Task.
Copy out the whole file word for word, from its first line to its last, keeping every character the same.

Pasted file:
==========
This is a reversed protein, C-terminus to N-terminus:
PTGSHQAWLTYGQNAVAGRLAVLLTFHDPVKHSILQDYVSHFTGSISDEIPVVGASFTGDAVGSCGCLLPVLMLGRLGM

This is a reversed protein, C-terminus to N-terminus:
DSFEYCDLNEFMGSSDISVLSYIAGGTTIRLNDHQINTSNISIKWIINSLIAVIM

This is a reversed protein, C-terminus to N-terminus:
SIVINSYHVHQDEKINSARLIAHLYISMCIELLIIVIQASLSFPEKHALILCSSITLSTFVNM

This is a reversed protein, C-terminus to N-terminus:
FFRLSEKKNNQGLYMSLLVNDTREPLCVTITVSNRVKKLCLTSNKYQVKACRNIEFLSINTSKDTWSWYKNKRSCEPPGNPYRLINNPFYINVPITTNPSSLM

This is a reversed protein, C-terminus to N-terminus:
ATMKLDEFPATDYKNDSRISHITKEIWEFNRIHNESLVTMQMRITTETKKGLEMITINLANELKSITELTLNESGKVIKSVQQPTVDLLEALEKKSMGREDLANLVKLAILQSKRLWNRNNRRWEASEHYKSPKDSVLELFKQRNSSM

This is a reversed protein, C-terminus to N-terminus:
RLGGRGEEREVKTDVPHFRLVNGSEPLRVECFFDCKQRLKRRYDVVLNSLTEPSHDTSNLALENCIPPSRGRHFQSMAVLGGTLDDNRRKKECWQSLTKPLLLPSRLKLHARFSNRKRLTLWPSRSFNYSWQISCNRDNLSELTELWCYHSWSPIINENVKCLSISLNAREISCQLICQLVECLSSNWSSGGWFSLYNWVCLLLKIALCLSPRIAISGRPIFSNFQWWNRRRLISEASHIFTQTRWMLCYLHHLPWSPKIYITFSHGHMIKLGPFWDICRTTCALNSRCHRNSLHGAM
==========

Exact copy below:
This is a reversed protein, C-terminus to N-terminus:
PTGSHQAWLTYGQNAVAGRLAVLLTFHDPVKHSILQDYVSHFTGSISDEIPVVGASFTGDAVGSCGCLLPVLMLGRLGM

This is a reversed protein, C-terminus to N-terminus:
DSFEYCDLNEFMGSSDISVLSYIAGGTTIRLNDHQINTSNISIKWIINSLIAVIM

This is a reversed protein, C-terminus to N-terminus:
SIVINSYHVHQDEKINSARLIAHLYISMCIELLIIVIQASLSFPEKHALILCSSITLSTFVNM

This is a reversed protein, C-terminus to N-terminus:
FFRLSEKKNNQGLYMSLLVNDTREPLCVTITVSNRVKKLCLTSNKYQVKACRNIEFLSINTSKDTWSWYKNKRSCEPPGNPYRLINNPFYINVPITTNPSSLM

This is a reversed protein, C-terminus to N-terminus:
ATMKLDEFPATDYKNDSRISHITKEIWEFNRIHNESLVTMQMRITTETKKGLEMITINLANELKSITELTLNESGKVIKSVQQPTVDLLEALEKKSMGREDLANLVKLAILQSKRLWNRNNRRWEASEHYKSPKDSVLELFKQRNSSM

This is a reversed protein, C-terminus to N-terminus:
RLGGRGEEREVKTDVPHFRLVNGSEPLRVECFFDCKQRLKRRYDVVLNSLTEPSHDTSNLALENCIPPSRGRHFQSMAVLGGTLDDNRRKKECWQSLTKPLLLPSRLKLHARFSNRKRLTLWPSRSFNYSWQISCNRDNLSELTELWCYHSWSPIINENVKCLSISLNAREISCQLICQLVECLSSNWSSGGWFSLYNWVCLLLKIALCLSPRIAISGRPIFSNFQWWNRRRLISEASHIFTQTRWMLCYLHHLPWSPKIYITFSHGHMIKLGPFWDICRTTCALNSRCHRNSLHGAM